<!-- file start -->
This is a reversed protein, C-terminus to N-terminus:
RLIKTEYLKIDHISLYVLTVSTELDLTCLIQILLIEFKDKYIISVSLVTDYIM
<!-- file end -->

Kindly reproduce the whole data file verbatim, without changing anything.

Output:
This is a reversed protein, C-terminus to N-terminus:
RLIKTEYLKIDHISLYVLTVSTELDLTCLIQILLIEFKDKYIISVSLVTDYIM